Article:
Friday, November 07, 2014

Dilemma: who will Dems pick for possible CD2 special election?

With the prospect of a 2nd Congressional District special election looming, and the need to select a substitute candidate, the Oklahoma Democratic Party is in a pickle.

Their Party is in electoral shambles. They have not won a statewide race since 2006, and lost their lone congressional district to the GOP in 2012 after Dan Boren did not seek reelection. They are down to a mere eight seats in the 48-seat State Senate, and outnumbered 72-29 in the State House.

What's a Party to do in such a circumstance?

ODP Chairman Wallace Collins has told the media that they are considering "10 to 12" candidates to substitute for deceased nominee Earl Everett in a hypothetical (but likely) special election. Their new nominee would go up against GOP incumbent Markwayne Mullin and Independent Jon Douthitt, who received 70% and 5.4% in the November 4th election, respectively.

So, who would might they be considering? I'll take some guesses, and throw out some possibilities (some more realistic than others). I'll rate them on Likelihood of being selected, and Competitiveness in a 2nd District election.

Listed in order of my "competitiveness" rating, we start with...

Likelihood: 0-0.5
Competitiveness: 10
Review: Brad Henry would probably be the most viable candidate the Democrats could put forward, and since residence in the district is not a requirement for federal offices, that wouldn't be a hindrance for a Henry candidacy. Henry is easily the most popular Democrat in Oklahoma, and won the 2nd District counties by huge margins in his gubernatorial races. However, the likelihood of Henry going for it is practically nil, so Republicans can breath a sigh of relief.

Likelihood: 2
Competitiveness: 8
Review: Drew Edmondson is an intriguing option for the Democrats. Edmonson has deep ties to the 2nd District; his father Ed was 2nd District congressman from 1953 to 1973 (the U.S. Courthouse in Muskogee is name after him), and his brother James is on the Oklahoma Supreme Court. Drew was the Muskogee County DA from 1983 to 1995. Drew would probably be pretty competitive, but at 68 years old, it's doubtful he'd want to re-enter the political world.

Likelihood: 1
Competitiveness: 7
Review: Carson held the seat from 2000 to 2004, before losing the U.S. Senate race to his 2nd District predecessor, Tom Coburn. He expressed interest in the seat again when Boren made his announcement in June 2011, but changed his mind later in the month, and was appointed Under Secretary of the Army in September 2011. Would he be interested in leaving his Army post for a tough Congressional race? I doubt it.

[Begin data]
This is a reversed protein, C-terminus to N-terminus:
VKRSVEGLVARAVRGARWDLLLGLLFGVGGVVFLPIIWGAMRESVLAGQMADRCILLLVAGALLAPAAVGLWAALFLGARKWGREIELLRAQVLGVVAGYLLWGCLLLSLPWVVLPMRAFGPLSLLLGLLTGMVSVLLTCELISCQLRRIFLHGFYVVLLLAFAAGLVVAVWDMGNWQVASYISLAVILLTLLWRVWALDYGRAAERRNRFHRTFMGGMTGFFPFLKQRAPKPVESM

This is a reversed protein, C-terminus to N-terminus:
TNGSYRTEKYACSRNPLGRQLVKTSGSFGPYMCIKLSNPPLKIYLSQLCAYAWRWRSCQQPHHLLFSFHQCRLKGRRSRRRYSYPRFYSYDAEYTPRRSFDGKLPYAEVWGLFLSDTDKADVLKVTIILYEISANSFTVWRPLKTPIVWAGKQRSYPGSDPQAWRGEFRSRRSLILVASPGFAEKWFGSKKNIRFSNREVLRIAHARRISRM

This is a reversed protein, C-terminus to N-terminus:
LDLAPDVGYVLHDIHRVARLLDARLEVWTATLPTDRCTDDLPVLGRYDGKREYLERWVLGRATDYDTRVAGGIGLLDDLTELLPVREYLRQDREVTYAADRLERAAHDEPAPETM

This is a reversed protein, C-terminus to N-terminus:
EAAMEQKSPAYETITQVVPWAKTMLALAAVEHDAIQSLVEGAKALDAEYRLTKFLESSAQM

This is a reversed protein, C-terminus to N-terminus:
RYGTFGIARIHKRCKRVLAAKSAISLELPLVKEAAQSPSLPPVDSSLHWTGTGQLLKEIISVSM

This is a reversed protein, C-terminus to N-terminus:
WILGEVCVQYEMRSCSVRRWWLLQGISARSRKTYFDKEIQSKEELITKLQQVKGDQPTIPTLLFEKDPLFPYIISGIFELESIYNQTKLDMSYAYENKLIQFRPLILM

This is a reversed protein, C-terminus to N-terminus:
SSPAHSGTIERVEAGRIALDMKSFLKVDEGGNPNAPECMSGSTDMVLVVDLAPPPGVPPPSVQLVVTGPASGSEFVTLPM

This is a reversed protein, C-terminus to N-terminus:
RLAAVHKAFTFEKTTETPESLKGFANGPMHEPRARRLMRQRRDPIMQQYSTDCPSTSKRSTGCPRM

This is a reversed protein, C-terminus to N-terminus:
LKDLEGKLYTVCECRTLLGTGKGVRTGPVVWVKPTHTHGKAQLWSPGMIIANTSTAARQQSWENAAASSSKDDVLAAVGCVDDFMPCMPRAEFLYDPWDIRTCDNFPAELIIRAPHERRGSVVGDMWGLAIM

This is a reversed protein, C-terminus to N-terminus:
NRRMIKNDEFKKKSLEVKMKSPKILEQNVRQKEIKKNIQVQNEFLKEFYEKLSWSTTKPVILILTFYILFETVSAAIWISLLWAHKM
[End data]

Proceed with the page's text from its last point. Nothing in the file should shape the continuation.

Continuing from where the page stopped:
Likelihood: 4
Competitiveness: 6
Review: Dorman lives in the 4th District, but was just on the ballot for Governor and as such has high name recognition. He got around 43% of the gubernatorial vote in the 2nd District, which was slightly higher than he got statewide, and won four of the six counties he won are in the 2nd District. I could see the ODP trying to get Dorman to step in here.

Likelihood: 7
Competitiveness: 4
Review: Ellis termed out of the State Senate this year, and has put his name in with the ODP Central Committee. I view Ellis as the most likely pick for the Democrats. However, I don't see him as all that competitive, for several reasons. His old seat went Republican on Tuesday, Mullin has a significant bank account still and will far outraise any Democrat, and Ellis has practically no base outside of his old far-southeastern district. 

Likelihood: 1
Competitiveness: 4
Review: Regan was chief-of-staff for Dan Boren, lost to Jari Askins in the 2006 Lt. Governor primary, but was appointed by Gov. Fallin to the Transportation Commission, surprising many Republicans. He could be a fairly competitive candidate, in large part due to ties to political money.

Likelihood: 4
Competitiveness: 3
Review: Kenneth Corn was mentioned as a possible candidate in 2012, but declined to make the run. A former state senator, he lost the Lt. Governor race pretty badly against Todd Lamb in 2010, winning just two counties. Lamb had a 40%+ margin of victory in 13 of the 26 counties in the 2nd District, so I just don't see Corn as a very viable candidate.

Likelihood: 5
Competitiveness: 3
Review: Wilson ran against Boren in 2010, and lost badly. Term-limited from the state senate in 2010, he's probably the most liberal individual on this list, and as such would be easy to beat.

Likelihood: 4
Competitiveness: 3
Review: Herriman lost in the 2012 runoff to Rob Wallace, but might be open to another run. Could he do better than Rob Wallace? I don't think so.

Likelihood: 1
Competitiveness: 3
Review: State Senator from Muskogee, Garrison will be term-limited in 2014. Garrison isn't a particularly charismatic candidate, and his district base just isn't enough to make him that competitive.

Likelihood: 2
Competitiveness: 3
Review: Wallace got 38.34% in 2012 against Mullin. I doubt another attempt would be more successful, or that Wallace would be interested.

Likelihood: 2
Competitiveness: 3
Review: State Representative from Tahlequah, Brown is serving his final term. Would he be interested, since he'll be out of office soon anyway?

Likelihood: 2
Competitiveness: 3
Review: Like Brown, McPeak will also be term-limited from the House in 2016. With so few elected officials left in eastern Oklahoma, will the ODP ask McPeak? 

Likelihood: 6
Competitiveness: 1
Review: Harris-Till lost with 37% to Earl Everett in the primary this year, even though Everett suffered a stroke two months before the primary. He has publicly stated that he is interested. He wouldn't have a chance at winning.

1 comment:

  1. Wonder if the Dems will ask Dr. John Cox?


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